Online students’ views of remote education are at an all-time high post-pandemic. According to a report published this month, 94 percent of students hold positive views of online learning – up eight percent from the 2019 survey.
“Voice of the Online Learner: Shifting Preferences in Post-Pandemic Online Learning” is the eleventh edition of an annual survey that tracks remote students’ preferences, behaviors, and ways of selecting programs.
“Since we began this report over a decade ago, online learning has evolved substantially,” the report said. “But the most significant shifts have occurred over the last two years since the COVID-19 pandemic began.”
Wiley Education Services surveyed 2,500 prospective, current, and recently graduated online learners. The company discovered five key outcomes:
- Online learners’ loyalty to the modality endures, but the pandemic-driven students may leave;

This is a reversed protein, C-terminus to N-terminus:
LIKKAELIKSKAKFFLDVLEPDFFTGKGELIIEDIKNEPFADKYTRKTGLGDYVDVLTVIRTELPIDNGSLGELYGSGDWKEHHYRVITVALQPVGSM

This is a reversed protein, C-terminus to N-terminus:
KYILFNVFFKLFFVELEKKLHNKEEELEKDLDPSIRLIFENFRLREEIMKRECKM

- There is an increasingly positive review of traditional online instruction;
- Virtual students are more open to synchronous classes than in the past;
- Digital marketing for programs is most memorable to online students; and
- Affordability remains a top concern, but employers may be too restrictive to help.
The survey discovered there is a new group of online learners – pandemic-driven. They are different from the traditional online students surveyed over the last decade in that they are younger and more likely to switch to an on-campus program in the future.
Despite the positivity from students who participated in the survey, Wiley found that there has been a continuous five-semester decline in enrollment.
The report provided several actions educators can take based off their findings like engaging pandemic-era learners’ needs to ensure they persist, considering high-impact synchronous opportunities, and focusing on digital marketing channels.
“With these recommendations, you can improve how prospective learners find your programs and ensure your current and future online learners graduate and accomplish their goals,” the report said.